This means that even though I would prefer to just take care of the kids every evening, and give my wife a break, which is beneficial to her, and enjoyable to me in the short term, in regards to the long term, I would not be acting in our best interests.
If I am to get through this MFA, but also develop as a writer, build a profile, and eventually get published and/or hired into a better job, I need to go through the daily grind as every writer must. Just as anyone good at what they do must also do. It would be no different if I wanted to be a pro ball player, or a cutting edge computer programmer. To gain mastery of something, you have to put in a whole lot of time.
On some level, my family knows this. But what I have found is the same as what many writers I know have found - it is impossibly difficult to impress upon your family why it would be good to perhaps structure activities such that, at least on a couple nights a week, you could have a stretch of time to work. Even when they agree, and even when they understand the reasoning, when something pops up, their first thought isn't "let's not disturb him, he needs to work, let's find another way to deal with this" but "he's only sitting there, it will only take a minute, and then he can go back to work."
This is where the problem is, and why I liked Graham's "Makers vs Manager" article so much. I have always felt the problem, but was never able to articulate it.
Back when I was doing author interviews on the radio, I lived on manager time. I would schedule an interview at Random House for 10, one at McClelland & Stewart for 11, and (optimistically) one at Penguin for 12 (so long as I could catch the right train). If I had a spare hour, I could add something in, and while riding the train, or waiting in the lobby somewhere, I would take care of other tasks. I would multi-task, or compartmentalize tasks and complete them in discrete units of time, and this always worked for whatever I needed to do, except for writing.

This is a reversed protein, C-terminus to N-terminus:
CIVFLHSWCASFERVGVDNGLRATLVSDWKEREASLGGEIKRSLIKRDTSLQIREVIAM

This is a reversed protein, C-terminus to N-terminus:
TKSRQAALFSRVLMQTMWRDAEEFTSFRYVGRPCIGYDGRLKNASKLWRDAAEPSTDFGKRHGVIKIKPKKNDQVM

I found that when I had to write something long form, I always underestimated the time I needed by a massive factor. Though I could and still can type at a relatively fast pace, all that other mental stuff related to writing always slows me down. The reading, planning, editing, revising, and polishing. And it is not just the time as an absolute that is the problem. A project that may take five hours to see through, will not take five hours if there are interruptions, it will take ten, or fifteen hours. Taking out the amount of time lost during a disruption will only account for a fraction of the lost time. The rest of the lost time is lost trying to retrace mental footsteps, get back into a flow, remembering how A was supposed to get to Z.
The same thing happened to my grandfather when he made furniture in his workshop. He and my grandmother, when would get in arguments until they both worked out an arrangement where he would have long stretches of time to work, and other times he would be available to take her somewhere, or help her around the house. If not for those long stretches, he would never have been able to make the many bookshelves, tables, chairs, dressers and more that grace the homes of all of his children and grandchildren.